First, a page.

Black Lifetime Judges Confirmed During the Biden Administration

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As we begin Black History Month 2024, President Biden has appointed 56 Black judges, including 35 Black women, who are now serving lifetime appointments on the federal bench. Importantly, more than 40 percent of these judges come to the bench with significant experience protecting and advancing civil and human rights.

This fact sheet only includes Article III (lifetime) confirmations.

  • President Biden has appointed more Black lifetime judges than any previous president in a single term. This includes the first Black woman appointed to the U.S. Supreme Court — Justice Ketanji Brown Jackson.
  • Since 2021, the Senate has confirmed 14 Black judges to federal appellate courts, including 13 Black women. Before President Biden, only eight Black women had ever served at this level of our federal judiciary.
  • President Biden has appointed the first Black lifetime judges to the U.S. Court of Appeals for the Federal Circuit (Tiffany Cunningham), U.S. District Court for the Western District of Louisiana (Jerry Edwards, Jr.), and U.S. District Court for the District of Hawaii (Micah Smith). Judge Melissa DuBose, who would be the first lifetime Black judge (and first lifetime judge of color) on the U.S. District Court for the District of Rhode Island, is pending before the Senate.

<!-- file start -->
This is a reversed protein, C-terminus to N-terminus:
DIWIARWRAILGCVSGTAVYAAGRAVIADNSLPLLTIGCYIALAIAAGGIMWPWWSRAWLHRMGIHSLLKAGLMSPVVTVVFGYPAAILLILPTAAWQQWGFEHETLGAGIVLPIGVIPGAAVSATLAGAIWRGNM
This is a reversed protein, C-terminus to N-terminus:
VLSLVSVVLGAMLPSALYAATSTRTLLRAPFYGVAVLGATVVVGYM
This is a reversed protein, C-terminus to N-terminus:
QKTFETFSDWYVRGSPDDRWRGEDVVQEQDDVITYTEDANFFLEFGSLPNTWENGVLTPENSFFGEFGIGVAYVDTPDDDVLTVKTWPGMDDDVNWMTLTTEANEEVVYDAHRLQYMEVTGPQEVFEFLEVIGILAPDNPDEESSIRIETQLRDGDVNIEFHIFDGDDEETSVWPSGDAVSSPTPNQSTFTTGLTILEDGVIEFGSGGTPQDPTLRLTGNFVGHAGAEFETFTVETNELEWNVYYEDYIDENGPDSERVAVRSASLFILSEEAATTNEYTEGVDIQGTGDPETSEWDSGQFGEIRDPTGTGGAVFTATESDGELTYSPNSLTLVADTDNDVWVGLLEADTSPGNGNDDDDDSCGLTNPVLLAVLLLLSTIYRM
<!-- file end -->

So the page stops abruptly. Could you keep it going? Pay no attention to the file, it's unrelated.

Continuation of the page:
• In addition to the U.S. Supreme Court, President Biden has appointed the first Black women to serve as lifetime judges on the U.S. Court of Appeals for the Third Circuit (Arianna Freeman), U.S. Court of Appeals for the Fifth Circuit (Dana Douglas), U.S. Court of Appeals for the Eleventh Circuit (Nancy Abudu), U.S. Court of Appeals for the Federal Circuit (Tiffany Cunningham), U.S. District Court for the Northern District of Indiana (Cristal Brisco), U.S. District Court for the District of Maryland (Lydia Griggsby), and U.S. District Court for the District of Oregon (Adrienne Nelson).
  • More than 40 percent of confirmed Black judges are professionally diverse — having worked as either a civil rights lawyer or public defender (or both) or otherwise dedicated a significant portion of their careers to protecting people’s civil and human rights.

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